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Confidence in Taoiseach and Government: Motion (Continued)

Tuesday, 9 December 2014

Dáil Éireann Debate
Vol. 861 No. 1

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(Speaker Continuing)

[Deputy Thomas Pringle: Information on Thomas Pringle Zoom on Thomas Pringle] It picked up the programme brought in by Fianna Fáil, ran with it and kowtowed to its masters in Europe at every opportunity. The Taoiseach went to Davos and said we all partied and it was all our own fault. That is where the betrayal of the Irish people started and that is the betrayal that the Government has carried on and it can never recover from that.

The people have moved on. They have gone beyond the politics of this House. The people have no confidence in this Government and no matter what it does, it cannot restore it. The only thing it can do is to go to the country, have an election and let the people elect a Government that will respect them, respect their rights, respect their vote and act on their behalf and not on the behalf of its master in Europe to betray the people. That is what it has failed to do and that is why the citizens have lost confidence in it and why we say it must go now.

Deputy Shane Ross: Information on Shane P.N. Ross Zoom on Shane P.N. Ross The U-turn the Government did on the economy is not a matter of shame but a matter of pride. When the Taoiseach talks to us about the figures, which he did today, he ignores the fact, to which Deputy Halligan referred, that many of us go into our constituencies and see hard cases on a daily basis. Imagine them reading the Taoiseach's speech today telling them not to worry that the deficit targets have been met, unemployment is down and the emigration figure is improving. Imagine telling that to people at the airport at Christmas saying goodbye to their third child going to Australia forever.

There is a complete disconnect between what is happening on the ground and what was in the Taoiseach's speech, which could easily have been written in the corridors of IBEC or the banks. I forgive the Taoiseach for his U-turn because I have got used to them. He did not do the easy bits; he did the hard bits. I do not forgive him for the fact he never tackled those great reforms he promised so openly. The easy bits, the bits that do not cost money, were never touched. What happened to the reform of the quangos? What happened to the reform of the banks? Bank boards are still picking insiders like there is no tomorrow. In his manifesto, the Taoiseach promised that the quangos would be reformed, the boards would be moved and there would be cost savings.

Deputy Brendan Howlin: Information on Brendan Howlin Zoom on Brendan Howlin All done.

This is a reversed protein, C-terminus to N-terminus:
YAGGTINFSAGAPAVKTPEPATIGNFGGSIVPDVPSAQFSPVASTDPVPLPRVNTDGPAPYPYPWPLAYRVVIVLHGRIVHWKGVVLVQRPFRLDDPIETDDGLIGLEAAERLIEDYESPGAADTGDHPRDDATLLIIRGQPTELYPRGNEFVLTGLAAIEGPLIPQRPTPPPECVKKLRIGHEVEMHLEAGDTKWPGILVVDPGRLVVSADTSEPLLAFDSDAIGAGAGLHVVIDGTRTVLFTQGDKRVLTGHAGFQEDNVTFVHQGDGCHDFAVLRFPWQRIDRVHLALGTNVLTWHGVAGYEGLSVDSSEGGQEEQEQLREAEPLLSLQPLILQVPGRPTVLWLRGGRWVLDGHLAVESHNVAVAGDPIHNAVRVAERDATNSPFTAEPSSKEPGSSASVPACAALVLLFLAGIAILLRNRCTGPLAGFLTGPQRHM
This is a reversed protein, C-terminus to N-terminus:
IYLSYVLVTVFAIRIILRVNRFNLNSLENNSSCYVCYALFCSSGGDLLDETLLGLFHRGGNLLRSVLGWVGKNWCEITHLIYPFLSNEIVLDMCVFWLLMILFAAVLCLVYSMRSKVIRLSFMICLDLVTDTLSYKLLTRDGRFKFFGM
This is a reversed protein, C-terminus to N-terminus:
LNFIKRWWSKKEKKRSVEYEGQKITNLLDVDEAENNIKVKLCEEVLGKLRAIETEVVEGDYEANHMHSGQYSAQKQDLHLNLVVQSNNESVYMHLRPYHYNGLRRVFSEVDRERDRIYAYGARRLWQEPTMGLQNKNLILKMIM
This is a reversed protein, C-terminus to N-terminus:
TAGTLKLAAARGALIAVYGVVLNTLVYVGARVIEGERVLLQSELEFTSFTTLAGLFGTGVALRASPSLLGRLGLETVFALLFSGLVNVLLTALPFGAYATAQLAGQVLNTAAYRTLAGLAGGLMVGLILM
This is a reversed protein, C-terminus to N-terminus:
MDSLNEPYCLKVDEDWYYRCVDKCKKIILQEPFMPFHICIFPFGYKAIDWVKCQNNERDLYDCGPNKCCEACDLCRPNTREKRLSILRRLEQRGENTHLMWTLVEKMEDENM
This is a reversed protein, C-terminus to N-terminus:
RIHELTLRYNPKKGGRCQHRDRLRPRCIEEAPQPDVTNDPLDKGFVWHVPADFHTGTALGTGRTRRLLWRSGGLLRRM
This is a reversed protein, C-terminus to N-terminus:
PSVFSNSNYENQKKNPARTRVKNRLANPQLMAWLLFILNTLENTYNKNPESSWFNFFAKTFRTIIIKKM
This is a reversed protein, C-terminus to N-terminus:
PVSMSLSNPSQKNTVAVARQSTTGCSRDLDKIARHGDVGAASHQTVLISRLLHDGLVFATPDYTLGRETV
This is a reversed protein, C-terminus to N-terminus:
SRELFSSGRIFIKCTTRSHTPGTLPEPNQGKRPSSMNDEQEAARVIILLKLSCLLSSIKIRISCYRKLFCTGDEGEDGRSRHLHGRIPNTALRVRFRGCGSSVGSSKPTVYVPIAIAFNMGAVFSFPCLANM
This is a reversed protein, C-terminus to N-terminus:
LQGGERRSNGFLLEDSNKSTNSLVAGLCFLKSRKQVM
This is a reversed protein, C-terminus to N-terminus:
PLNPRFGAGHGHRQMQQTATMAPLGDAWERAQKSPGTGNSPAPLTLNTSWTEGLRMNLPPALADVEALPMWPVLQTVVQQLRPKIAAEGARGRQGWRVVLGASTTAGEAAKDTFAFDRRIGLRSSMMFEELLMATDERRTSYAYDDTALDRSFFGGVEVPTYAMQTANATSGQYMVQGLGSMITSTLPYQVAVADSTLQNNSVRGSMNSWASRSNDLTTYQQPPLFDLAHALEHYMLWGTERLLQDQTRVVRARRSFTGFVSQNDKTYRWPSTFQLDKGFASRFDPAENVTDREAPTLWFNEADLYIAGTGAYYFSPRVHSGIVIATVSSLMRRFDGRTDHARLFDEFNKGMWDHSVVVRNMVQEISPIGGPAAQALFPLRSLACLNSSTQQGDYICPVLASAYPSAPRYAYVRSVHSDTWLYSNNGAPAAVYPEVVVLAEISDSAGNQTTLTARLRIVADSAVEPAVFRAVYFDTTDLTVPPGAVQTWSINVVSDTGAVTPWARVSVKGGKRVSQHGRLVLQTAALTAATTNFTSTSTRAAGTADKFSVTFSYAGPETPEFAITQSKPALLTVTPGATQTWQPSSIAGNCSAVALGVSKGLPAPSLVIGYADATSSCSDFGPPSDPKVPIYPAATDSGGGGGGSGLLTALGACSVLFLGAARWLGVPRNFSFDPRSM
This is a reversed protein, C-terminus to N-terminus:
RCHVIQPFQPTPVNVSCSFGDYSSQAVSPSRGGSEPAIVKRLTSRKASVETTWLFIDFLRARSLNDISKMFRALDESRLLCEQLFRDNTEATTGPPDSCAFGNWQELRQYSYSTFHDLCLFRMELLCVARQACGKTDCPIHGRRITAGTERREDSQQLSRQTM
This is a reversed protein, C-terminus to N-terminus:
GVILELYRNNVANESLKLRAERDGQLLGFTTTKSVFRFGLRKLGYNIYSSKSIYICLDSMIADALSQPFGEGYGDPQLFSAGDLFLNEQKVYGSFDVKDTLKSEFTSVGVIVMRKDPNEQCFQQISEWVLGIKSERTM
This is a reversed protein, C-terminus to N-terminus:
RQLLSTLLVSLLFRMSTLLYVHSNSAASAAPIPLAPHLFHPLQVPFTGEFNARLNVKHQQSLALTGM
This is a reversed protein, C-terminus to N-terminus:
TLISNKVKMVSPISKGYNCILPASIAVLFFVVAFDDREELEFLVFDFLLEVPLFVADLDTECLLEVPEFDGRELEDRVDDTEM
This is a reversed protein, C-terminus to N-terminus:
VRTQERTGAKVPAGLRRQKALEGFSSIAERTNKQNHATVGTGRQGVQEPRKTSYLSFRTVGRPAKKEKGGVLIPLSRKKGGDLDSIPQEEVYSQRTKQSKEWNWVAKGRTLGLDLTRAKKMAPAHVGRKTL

Deputy Shane Ross: Information on Shane P.N. Ross Zoom on Shane P.N. Ross That did not happened at all because the Minister, Deputy Howlin, with his reforms, still comes back with the same old formula. Ministers, like himself, are still appointing their cronies to the boards of semi-State bodies. Maybe the Minister, Deputy Howlin, has never heard of John McNulty and perhaps that issue did not reach his ears. As Deputy Martin said, the response to that has been another bogus little committee to once again look at Seanad reform and to allow Ministers appoint their own people to boards and to the Senate, as they have always done.

Deputy Clare Daly: Information on Clare Daly Zoom on Clare Daly Methinks the Minister, Deputy Howlin, doth protest too much. If anybody was in any doubt about how out of touch this Government is, he or she would be shattered by the content and demeanour of what we have been subjected to today. That the Taoiseach would attempt to use elderly women, the victims of symphysiotomy, who were butchered in their youth as an example of how great his Government has been is a continuation of that abuse when he knows that as we sit here, they are assembled across the road with the Irish Council for Civil Liberties and Amnesty International to plead for the Government to overturn the scheme it has thrown in front of them. That is a graphic illustration of how utterly out of touch this Government is.

It is the case that it says one thing but the reality is entirely different for people outside these gates. I do not agree with the people who say this Government has not achieved anything. It has achieved something that nobody believed would ever be possible. It has succeeded in galvanising an opposition throughout this country from the self-employed to struggling farmers to unemployed people to people who have seen their children leave these shores and in unleashing a mass movement which is unprecedented in modern times in absolute opposition to the policies of this Government, best presented in its religious adherence to the toxic brand and dead duck, which is Irish Water.